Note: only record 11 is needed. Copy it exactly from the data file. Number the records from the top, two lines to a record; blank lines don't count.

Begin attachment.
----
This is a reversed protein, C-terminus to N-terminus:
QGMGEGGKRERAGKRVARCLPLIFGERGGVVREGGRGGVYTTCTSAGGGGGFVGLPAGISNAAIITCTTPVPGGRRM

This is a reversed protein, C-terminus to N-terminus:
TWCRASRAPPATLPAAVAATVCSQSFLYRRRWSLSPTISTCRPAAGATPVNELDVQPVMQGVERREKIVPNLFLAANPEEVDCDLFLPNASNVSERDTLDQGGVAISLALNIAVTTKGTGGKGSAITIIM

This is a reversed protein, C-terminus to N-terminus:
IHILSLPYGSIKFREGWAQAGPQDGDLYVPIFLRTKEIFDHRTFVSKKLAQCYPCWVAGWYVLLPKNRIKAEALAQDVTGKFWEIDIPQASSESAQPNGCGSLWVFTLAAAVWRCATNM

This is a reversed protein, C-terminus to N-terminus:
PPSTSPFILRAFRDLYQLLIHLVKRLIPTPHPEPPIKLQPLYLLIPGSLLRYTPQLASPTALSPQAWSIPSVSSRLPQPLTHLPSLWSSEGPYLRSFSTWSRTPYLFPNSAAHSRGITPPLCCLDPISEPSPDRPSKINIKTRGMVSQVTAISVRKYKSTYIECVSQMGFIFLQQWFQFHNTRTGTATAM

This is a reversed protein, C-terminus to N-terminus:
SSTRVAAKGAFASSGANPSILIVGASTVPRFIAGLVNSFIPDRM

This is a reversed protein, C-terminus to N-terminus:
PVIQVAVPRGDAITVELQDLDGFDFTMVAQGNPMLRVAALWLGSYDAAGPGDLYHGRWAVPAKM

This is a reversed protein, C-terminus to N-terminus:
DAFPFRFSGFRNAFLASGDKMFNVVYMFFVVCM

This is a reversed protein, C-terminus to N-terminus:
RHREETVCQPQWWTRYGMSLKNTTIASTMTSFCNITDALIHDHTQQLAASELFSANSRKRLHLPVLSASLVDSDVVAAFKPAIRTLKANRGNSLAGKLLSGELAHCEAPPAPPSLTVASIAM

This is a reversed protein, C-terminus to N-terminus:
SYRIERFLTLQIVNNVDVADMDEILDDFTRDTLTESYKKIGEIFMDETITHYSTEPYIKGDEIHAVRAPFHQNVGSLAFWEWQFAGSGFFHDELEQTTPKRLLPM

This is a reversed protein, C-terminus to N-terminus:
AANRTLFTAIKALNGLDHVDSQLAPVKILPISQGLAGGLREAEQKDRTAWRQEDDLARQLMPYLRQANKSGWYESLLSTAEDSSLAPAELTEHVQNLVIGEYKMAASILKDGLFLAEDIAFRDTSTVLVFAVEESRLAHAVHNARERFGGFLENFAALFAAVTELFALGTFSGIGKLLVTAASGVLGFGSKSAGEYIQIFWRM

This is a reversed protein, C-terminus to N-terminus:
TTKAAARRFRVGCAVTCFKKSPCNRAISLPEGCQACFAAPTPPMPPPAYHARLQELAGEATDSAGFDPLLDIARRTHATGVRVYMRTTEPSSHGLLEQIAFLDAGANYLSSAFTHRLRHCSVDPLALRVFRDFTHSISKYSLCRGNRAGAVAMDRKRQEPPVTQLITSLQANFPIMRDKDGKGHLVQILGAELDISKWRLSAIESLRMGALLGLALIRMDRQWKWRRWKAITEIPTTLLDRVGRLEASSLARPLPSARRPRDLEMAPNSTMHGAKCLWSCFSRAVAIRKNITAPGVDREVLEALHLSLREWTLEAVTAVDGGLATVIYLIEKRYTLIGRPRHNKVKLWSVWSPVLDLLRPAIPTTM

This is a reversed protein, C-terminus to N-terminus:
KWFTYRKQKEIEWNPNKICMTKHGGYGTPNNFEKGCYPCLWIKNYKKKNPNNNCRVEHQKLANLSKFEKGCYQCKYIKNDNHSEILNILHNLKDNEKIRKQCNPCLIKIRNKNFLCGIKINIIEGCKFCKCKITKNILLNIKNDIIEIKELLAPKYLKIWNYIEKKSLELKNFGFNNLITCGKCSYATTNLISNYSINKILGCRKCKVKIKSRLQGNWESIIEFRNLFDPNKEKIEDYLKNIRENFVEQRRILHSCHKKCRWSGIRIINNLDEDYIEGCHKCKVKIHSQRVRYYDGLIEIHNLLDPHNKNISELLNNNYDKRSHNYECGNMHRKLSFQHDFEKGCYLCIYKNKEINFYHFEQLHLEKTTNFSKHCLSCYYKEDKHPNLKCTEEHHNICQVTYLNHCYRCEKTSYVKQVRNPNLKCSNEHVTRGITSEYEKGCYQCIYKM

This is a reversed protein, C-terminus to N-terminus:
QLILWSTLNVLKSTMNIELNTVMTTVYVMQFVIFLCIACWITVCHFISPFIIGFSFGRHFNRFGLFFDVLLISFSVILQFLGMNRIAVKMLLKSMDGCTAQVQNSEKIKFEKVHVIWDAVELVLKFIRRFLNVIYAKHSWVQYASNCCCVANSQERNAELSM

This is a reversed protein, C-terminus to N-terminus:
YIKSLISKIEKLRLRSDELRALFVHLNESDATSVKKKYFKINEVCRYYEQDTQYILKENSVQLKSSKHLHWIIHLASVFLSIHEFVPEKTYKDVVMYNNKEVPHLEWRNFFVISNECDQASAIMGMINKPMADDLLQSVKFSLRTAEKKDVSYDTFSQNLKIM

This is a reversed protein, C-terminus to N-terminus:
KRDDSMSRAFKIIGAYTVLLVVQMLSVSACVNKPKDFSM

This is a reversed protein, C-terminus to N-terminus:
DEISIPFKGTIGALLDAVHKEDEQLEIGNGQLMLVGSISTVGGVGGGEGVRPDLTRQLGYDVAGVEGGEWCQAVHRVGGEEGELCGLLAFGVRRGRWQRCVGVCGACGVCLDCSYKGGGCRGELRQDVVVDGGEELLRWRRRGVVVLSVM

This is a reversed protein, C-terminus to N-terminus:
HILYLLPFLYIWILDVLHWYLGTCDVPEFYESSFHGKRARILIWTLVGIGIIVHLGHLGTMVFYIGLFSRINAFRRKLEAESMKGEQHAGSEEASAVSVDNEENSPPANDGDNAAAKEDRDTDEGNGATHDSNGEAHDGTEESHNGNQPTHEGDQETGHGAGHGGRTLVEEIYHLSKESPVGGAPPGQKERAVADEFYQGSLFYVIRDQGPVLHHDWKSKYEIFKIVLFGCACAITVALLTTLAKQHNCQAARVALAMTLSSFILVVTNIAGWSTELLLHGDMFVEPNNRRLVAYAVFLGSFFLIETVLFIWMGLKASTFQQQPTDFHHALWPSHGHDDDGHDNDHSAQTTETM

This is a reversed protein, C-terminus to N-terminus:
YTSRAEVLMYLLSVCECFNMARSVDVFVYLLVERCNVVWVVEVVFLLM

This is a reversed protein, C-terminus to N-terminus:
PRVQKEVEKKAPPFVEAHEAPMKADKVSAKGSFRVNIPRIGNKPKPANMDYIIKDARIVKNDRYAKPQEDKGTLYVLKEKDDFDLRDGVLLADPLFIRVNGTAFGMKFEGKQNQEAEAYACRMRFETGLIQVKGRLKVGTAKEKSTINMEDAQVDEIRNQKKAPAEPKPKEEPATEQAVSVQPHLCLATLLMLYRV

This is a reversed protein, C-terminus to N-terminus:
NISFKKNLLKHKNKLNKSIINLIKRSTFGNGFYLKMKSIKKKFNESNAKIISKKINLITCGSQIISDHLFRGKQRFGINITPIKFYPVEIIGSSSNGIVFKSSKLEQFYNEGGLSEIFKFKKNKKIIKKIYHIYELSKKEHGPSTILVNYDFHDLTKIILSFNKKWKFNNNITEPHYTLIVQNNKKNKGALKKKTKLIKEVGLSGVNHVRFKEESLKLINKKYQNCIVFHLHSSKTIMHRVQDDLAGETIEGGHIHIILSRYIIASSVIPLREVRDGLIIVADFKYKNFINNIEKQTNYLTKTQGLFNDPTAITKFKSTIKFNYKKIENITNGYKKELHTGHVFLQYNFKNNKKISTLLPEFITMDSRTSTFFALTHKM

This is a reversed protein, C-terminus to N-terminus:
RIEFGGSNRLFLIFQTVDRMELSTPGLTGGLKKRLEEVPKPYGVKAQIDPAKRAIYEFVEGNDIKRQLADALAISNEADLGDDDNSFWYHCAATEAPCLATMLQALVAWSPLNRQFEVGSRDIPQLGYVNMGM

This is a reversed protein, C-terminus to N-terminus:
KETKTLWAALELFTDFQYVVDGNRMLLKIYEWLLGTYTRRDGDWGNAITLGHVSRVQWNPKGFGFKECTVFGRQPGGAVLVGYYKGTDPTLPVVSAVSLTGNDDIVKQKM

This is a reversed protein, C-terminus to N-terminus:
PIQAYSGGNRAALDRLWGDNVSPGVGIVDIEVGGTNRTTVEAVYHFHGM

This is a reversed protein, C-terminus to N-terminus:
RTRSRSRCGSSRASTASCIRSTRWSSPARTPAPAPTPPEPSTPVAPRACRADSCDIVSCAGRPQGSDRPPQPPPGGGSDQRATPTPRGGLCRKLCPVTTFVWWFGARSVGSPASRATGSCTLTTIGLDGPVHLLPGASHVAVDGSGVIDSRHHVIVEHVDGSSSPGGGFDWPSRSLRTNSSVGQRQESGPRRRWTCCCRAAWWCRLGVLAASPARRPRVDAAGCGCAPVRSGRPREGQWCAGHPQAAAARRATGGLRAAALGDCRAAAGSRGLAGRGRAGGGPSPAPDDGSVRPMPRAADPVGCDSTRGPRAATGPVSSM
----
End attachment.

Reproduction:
This is a reversed protein, C-terminus to N-terminus:
TTKAAARRFRVGCAVTCFKKSPCNRAISLPEGCQACFAAPTPPMPPPAYHARLQELAGEATDSAGFDPLLDIARRTHATGVRVYMRTTEPSSHGLLEQIAFLDAGANYLSSAFTHRLRHCSVDPLALRVFRDFTHSISKYSLCRGNRAGAVAMDRKRQEPPVTQLITSLQANFPIMRDKDGKGHLVQILGAELDISKWRLSAIESLRMGALLGLALIRMDRQWKWRRWKAITEIPTTLLDRVGRLEASSLARPLPSARRPRDLEMAPNSTMHGAKCLWSCFSRAVAIRKNITAPGVDREVLEALHLSLREWTLEAVTAVDGGLATVIYLIEKRYTLIGRPRHNKVKLWSVWSPVLDLLRPAIPTTM